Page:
Ride-hailing giants Uber and Lyft have decided to blow off a congressional hearing examining their safety and labor practices. The Congressional Transportation Committee will forge ahead with the proceedings with or without their cooperation. In other headlines, employers are navigating the changing social norms around gender that can be confusing and tricky. The Supreme Court recently heard arguments in regard to workplace anti-discrimination laws for the lesbian, bisexual, gay, transgender, and queer (LGBTQ) community. Finally, a Pennsylvania company, Universal Electric Corporation rescinded a job offer to Derek Gsell after he failed a hair follicle drug test, despite providing documentation that he is a legal medical marijuana card holder. Click the headlines below to read more.
Congress wanted to grill Uber and Lyft on safety. The companies blew them off.
Uber and Lyft decided to skip a congressional hearing aimed at examining their safety and labor practices, to the aggravation of members of the committee who are threatening to press ahead regardless with new legislation.
The two companies have come under increased scrutiny in recent months over their treatment of drivers and their efforts to keep passengers safe, prompting a House Transportation subcommittee to call a hearing and urge the companies to testify on the future of ride-hailing.
Both Uber and Lyft decided not to send representatives, however.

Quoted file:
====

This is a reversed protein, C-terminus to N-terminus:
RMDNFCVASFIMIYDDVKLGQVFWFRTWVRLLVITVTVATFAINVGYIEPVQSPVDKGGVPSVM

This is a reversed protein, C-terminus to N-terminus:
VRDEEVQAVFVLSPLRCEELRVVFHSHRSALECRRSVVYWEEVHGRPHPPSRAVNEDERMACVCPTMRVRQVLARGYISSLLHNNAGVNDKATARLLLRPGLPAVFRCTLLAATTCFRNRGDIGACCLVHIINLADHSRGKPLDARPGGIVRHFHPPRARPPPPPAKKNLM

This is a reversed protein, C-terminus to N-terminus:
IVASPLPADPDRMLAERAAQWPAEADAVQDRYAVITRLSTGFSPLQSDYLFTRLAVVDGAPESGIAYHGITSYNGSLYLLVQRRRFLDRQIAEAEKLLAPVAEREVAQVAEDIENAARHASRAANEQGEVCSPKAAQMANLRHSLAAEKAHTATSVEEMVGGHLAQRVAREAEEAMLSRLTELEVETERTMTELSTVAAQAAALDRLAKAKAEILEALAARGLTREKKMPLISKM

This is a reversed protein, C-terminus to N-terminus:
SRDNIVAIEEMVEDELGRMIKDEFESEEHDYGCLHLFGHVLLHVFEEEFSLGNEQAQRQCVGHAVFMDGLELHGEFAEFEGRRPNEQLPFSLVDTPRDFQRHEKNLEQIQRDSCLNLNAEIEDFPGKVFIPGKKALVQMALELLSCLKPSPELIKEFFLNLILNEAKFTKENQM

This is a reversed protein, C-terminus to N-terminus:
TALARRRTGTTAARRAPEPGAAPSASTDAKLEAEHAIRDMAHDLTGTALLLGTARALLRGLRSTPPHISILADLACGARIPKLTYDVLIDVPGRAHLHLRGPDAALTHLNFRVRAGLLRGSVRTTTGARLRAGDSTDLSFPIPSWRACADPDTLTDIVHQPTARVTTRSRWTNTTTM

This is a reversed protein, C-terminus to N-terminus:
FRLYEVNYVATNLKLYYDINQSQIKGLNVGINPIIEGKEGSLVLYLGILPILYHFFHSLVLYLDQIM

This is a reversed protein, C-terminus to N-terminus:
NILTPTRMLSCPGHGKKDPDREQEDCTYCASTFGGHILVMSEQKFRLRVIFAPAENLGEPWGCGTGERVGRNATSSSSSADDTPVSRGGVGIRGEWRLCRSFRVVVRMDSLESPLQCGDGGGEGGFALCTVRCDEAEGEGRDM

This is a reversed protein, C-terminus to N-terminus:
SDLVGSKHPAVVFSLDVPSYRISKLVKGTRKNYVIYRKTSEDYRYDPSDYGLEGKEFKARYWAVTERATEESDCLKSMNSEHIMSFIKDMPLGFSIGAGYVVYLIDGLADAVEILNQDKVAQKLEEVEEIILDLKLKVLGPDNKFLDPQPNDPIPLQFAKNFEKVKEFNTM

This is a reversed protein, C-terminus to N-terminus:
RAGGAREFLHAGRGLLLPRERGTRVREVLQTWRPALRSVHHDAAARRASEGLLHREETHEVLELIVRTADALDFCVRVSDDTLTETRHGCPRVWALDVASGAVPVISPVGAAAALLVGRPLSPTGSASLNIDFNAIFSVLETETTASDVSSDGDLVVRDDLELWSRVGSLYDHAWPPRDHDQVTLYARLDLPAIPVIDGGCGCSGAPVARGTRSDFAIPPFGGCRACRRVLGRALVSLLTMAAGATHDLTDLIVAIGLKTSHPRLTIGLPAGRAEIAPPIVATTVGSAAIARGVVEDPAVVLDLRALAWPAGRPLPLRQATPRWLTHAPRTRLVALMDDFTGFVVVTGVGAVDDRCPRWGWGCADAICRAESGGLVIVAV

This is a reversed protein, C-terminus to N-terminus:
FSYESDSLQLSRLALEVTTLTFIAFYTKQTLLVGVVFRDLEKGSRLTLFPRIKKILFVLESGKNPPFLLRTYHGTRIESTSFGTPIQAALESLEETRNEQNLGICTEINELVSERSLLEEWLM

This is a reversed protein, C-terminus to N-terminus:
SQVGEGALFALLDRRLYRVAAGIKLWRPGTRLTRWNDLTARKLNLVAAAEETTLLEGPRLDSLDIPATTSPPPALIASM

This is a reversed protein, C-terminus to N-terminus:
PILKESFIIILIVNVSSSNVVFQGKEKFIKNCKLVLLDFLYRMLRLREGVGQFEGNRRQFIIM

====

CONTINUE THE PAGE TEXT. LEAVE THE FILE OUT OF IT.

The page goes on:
He, She, They: Workplaces Adjust as Gender Identity Norms Change
It’s a pivotal time for LGBTQ people in the workplace. Last week, the Supreme Court heard arguments in cases testing whether people in that community are protected by the country’s workplace anti-discrimination laws.
That’s happening at a time when more workplaces are adapting to an increasing number of people openly identifying as gender nonbinary — that is, they don’t consider themselves categorically male or female and favor gender-neutral pronouns like “they,” instead of “he” or “she.”
PA County Man Files Suit Saying He Was Denied Job for Medical Marijuana Use
Pennsylvania opened its medical marijuana registry to patients two years ago, and it was only a matter of time before a case like Derek Gsell’s would arise.
Gsell, of Moon Township, is suing Universal Electric Corporation for allegedly rescinding a job offer after he failed a hair follicle drug test. Gsell said that’s despite the fact that he provided documentation showing he is a legal holder of a medical marijuana ID card.
“Same way that an employer shouldn’t be failing to hire somebody because they have another prescription, they also shouldn’t be failing to hire somebody based on their legal use of something that’s been certified by a physician that they’re allowed to use,” said Gsell’s attorney Christine Elzer.
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